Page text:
This Is The Perfect Pie Crust, According To Andrew Zimmern

Are you familiar with Andrew Zimmern? Perhaps best known for his former Travel Channel series "Bizarre Foods," this horse-rectum-eating food daredevil has distanced himself from extreme eating since 2018 when the show was canceled. Since then, the chef and television personality has switched to sharing foods that are more widely appealing than cow placenta on his active Instagram feed as well as his video-packed YouTube channel: think cheesy chive biscuits, barbecue chicken, mac & cheese, and more.

When Zimmern offers food advice, we listen up. From his recommendations on how to cut back on food waste to why to make breadcrumbs at home to how to repurpose leftover artichoke heart oil, we love the chef's kitchen tips and tricks. So when he recently shared a recipe for perfect pie crust, we and many of his social media followers were all ears. An Instagram post showing visual highlights from a pie crust tutorial garnered more than 24,000 likes and may have made just as many stomachs rumble. 

The perfect pie crust uses high-gluten flour

Who doesn't love a delicious fruit- or custard-filled pie? If you dig this sweet pastry, there's a good chance your favorite part is the crust, which also happens to be tricky to make. Luckily, Andrew Zimmern has come to the rescue with a recipe from his friend Michelle Gayer, the pastry chef behind the former Twin Cities dessert spot, the Salty Tart (via Eater Twin Cities). In an Instagram post, Zimmern called the recipe "the perfect pie crust," one that's "flaky, buttery and has superb mouth feel."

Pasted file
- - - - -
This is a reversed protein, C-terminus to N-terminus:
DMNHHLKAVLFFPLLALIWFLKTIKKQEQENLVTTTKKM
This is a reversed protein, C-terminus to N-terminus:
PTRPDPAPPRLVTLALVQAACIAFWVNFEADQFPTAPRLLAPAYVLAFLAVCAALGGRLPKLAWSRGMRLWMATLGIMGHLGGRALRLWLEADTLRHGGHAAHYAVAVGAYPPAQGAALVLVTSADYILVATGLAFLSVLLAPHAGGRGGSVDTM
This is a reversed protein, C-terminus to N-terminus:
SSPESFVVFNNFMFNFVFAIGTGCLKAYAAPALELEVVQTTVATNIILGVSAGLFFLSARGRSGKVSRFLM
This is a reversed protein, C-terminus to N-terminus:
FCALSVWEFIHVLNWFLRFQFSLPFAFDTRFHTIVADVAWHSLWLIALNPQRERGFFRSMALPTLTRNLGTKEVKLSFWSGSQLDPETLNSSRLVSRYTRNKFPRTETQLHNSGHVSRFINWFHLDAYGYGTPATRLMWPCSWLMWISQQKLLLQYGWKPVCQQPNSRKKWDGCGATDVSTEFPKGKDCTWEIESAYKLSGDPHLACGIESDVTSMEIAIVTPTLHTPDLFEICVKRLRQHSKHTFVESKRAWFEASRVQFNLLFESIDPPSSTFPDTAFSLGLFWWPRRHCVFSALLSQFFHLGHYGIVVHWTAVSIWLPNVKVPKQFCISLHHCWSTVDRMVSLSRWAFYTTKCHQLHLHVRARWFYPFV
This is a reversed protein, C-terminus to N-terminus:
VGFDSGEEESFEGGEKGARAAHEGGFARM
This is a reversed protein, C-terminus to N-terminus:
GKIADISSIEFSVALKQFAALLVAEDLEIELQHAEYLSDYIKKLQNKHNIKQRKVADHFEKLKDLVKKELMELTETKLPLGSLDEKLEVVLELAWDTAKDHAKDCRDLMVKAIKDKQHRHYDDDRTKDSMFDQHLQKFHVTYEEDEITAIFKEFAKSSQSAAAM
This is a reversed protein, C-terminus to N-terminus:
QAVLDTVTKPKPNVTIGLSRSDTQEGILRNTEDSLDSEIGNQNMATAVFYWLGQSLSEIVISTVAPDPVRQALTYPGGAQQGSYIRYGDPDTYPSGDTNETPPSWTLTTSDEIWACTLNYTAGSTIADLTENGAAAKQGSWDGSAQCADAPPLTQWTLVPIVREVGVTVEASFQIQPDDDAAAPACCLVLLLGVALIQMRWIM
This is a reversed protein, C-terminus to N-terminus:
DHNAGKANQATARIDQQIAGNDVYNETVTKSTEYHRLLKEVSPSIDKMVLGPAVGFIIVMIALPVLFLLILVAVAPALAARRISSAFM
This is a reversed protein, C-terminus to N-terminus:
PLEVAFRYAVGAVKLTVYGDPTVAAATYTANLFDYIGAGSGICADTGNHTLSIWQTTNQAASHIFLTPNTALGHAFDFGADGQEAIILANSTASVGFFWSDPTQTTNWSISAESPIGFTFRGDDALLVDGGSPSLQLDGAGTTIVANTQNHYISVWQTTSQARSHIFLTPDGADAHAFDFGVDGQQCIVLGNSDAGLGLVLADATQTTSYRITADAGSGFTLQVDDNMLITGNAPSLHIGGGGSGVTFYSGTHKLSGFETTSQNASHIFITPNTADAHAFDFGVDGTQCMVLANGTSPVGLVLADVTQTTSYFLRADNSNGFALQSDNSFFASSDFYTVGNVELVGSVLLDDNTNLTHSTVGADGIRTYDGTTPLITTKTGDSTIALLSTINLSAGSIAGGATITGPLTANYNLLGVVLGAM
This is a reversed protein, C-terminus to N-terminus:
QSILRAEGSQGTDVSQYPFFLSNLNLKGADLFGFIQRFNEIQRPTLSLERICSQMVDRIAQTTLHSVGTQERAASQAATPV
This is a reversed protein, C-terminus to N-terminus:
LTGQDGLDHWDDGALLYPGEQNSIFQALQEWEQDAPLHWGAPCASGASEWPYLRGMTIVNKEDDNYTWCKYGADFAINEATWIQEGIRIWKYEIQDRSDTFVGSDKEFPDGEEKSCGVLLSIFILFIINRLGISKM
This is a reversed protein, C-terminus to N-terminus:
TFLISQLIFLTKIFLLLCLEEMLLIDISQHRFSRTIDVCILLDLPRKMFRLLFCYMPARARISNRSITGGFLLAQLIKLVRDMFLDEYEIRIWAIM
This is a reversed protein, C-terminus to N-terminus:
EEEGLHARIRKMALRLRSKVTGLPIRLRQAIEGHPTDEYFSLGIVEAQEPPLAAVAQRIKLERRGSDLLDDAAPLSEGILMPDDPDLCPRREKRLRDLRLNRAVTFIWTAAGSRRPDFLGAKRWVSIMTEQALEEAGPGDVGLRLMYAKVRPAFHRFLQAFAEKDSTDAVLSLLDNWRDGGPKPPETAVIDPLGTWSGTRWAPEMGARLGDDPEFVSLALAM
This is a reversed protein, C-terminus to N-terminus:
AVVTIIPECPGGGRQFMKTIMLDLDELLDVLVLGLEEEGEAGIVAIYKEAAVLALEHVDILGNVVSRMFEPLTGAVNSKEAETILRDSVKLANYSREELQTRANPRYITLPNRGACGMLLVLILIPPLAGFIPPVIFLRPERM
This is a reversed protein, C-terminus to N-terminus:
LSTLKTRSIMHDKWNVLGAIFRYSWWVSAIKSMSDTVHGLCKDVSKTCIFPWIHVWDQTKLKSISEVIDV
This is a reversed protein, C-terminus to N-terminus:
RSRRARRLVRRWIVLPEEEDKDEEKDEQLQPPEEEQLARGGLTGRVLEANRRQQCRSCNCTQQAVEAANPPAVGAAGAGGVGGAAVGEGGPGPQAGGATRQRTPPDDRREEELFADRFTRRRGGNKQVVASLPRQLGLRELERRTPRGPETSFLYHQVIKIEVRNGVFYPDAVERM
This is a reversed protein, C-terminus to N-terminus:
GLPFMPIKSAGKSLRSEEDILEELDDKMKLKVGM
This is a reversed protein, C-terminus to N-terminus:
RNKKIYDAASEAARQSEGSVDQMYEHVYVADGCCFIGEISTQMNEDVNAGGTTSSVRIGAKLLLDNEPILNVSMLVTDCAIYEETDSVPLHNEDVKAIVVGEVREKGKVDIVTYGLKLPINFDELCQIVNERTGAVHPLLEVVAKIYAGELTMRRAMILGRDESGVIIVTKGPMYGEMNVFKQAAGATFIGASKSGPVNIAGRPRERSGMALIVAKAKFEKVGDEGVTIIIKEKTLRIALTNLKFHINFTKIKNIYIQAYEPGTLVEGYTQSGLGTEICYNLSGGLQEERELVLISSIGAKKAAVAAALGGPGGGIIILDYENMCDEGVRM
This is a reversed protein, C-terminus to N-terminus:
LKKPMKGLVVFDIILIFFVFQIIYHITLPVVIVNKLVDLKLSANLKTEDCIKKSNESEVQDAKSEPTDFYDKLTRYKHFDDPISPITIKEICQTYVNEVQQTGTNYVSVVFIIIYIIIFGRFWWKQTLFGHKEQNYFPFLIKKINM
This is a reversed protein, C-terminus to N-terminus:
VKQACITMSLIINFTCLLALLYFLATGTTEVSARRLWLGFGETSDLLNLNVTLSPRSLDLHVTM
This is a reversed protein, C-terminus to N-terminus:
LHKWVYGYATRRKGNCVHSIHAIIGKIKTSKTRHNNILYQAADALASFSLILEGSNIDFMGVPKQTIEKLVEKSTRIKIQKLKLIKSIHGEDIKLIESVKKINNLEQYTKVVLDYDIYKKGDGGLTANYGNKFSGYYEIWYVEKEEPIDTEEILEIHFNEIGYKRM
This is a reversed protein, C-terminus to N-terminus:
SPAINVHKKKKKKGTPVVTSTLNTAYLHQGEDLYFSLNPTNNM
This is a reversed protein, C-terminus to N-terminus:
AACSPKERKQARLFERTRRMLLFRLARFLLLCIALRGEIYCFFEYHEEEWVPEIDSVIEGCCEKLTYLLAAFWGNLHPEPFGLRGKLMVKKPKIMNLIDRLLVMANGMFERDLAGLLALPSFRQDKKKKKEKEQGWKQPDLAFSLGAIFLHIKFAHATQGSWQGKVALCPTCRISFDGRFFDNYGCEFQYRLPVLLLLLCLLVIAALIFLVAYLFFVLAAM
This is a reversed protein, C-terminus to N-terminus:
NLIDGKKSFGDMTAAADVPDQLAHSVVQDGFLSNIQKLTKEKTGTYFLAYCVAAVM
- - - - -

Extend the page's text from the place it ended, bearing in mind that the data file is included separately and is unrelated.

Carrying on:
In the recipe on Zimmern's website and an accompanying YouTube video tutorial, Gayer shares some of her secrets for a foolproof crust. One of them? High-gluten flour, which she says adds chewiness to the crust. Other touches include a full pound of butter that is cut into cubes for easier mixing, a little bit of sugar for sweetness, and a bit of white vinegar for flakiness – a method Gayer picked up from her grandmother. Zimmern uses his hands to work the butter through the dough – easy-peasy – then chills the rounds of dough before rolling them out into discs. The finished result, transformed into a caramel apple pie, looks like something that would last for approximately six seconds in a household.